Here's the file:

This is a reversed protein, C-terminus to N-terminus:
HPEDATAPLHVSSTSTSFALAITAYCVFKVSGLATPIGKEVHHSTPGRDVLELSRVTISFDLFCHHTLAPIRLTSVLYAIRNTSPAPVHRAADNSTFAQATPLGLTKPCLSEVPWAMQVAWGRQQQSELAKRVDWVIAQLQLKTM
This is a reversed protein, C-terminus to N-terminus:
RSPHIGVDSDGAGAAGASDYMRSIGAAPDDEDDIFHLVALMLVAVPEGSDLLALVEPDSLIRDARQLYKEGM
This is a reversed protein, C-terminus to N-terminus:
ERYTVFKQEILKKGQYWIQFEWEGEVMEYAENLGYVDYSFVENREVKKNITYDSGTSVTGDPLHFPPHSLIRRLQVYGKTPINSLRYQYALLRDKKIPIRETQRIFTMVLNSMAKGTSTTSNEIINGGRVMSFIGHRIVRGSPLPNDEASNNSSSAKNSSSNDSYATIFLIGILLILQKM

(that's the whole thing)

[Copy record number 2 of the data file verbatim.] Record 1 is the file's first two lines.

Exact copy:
This is a reversed protein, C-terminus to N-terminus:
RSPHIGVDSDGAGAAGASDYMRSIGAAPDDEDDIFHLVALMLVAVPEGSDLLALVEPDSLIRDARQLYKEGM